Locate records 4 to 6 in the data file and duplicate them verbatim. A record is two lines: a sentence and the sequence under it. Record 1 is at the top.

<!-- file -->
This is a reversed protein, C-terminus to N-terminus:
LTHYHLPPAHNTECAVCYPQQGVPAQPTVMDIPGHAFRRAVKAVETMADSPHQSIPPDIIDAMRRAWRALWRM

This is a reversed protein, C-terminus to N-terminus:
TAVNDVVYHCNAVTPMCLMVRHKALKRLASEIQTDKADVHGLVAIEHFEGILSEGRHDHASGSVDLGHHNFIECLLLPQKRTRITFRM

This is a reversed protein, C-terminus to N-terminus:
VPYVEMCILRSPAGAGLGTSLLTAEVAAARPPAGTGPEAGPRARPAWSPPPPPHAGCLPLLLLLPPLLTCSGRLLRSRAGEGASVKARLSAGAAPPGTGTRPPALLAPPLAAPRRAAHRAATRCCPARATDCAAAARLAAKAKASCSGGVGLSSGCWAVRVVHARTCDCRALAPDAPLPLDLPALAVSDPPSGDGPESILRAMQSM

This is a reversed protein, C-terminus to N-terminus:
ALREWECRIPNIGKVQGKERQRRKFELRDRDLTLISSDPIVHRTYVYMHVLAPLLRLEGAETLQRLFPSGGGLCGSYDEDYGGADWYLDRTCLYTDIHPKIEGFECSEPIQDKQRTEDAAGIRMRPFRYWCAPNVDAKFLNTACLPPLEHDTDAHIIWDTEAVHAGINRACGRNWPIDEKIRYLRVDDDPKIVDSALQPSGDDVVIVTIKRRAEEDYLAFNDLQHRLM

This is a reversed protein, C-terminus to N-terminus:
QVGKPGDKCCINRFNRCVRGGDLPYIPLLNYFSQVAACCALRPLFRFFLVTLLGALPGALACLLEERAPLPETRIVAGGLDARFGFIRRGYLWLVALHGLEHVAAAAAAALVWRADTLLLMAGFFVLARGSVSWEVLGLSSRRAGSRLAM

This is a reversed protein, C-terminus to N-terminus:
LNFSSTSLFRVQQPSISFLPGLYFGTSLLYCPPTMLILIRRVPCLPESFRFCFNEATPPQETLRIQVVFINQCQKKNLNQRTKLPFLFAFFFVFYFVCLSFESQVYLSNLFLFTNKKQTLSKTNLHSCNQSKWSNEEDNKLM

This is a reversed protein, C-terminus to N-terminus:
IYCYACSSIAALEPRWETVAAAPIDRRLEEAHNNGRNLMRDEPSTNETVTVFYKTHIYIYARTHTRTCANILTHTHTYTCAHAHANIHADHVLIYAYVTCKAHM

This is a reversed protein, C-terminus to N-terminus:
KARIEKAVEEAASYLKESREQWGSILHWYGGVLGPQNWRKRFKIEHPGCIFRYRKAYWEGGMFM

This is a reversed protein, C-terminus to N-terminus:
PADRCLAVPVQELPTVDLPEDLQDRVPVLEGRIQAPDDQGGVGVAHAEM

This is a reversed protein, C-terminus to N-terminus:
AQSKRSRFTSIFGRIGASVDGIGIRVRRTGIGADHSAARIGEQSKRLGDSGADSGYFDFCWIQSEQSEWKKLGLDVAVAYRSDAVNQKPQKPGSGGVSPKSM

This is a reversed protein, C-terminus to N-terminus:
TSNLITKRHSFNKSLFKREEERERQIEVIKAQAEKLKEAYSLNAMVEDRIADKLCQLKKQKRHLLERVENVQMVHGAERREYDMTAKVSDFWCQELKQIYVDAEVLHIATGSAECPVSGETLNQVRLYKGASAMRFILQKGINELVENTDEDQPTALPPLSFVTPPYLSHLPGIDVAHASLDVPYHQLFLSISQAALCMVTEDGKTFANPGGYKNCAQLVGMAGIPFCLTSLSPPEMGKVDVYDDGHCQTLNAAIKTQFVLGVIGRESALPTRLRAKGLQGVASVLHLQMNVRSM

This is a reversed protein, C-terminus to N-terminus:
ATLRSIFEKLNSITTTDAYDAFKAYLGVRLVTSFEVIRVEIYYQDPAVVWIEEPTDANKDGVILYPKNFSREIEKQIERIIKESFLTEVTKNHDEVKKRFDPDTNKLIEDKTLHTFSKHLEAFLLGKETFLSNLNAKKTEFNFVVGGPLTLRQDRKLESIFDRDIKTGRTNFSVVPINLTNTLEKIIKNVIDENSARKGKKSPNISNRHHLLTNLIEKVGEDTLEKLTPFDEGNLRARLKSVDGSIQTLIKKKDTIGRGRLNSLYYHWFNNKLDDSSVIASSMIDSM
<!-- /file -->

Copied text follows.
This is a reversed protein, C-terminus to N-terminus:
ALREWECRIPNIGKVQGKERQRRKFELRDRDLTLISSDPIVHRTYVYMHVLAPLLRLEGAETLQRLFPSGGGLCGSYDEDYGGADWYLDRTCLYTDIHPKIEGFECSEPIQDKQRTEDAAGIRMRPFRYWCAPNVDAKFLNTACLPPLEHDTDAHIIWDTEAVHAGINRACGRNWPIDEKIRYLRVDDDPKIVDSALQPSGDDVVIVTIKRRAEEDYLAFNDLQHRLM

This is a reversed protein, C-terminus to N-terminus:
QVGKPGDKCCINRFNRCVRGGDLPYIPLLNYFSQVAACCALRPLFRFFLVTLLGALPGALACLLEERAPLPETRIVAGGLDARFGFIRRGYLWLVALHGLEHVAAAAAAALVWRADTLLLMAGFFVLARGSVSWEVLGLSSRRAGSRLAM

This is a reversed protein, C-terminus to N-terminus:
LNFSSTSLFRVQQPSISFLPGLYFGTSLLYCPPTMLILIRRVPCLPESFRFCFNEATPPQETLRIQVVFINQCQKKNLNQRTKLPFLFAFFFVFYFVCLSFESQVYLSNLFLFTNKKQTLSKTNLHSCNQSKWSNEEDNKLM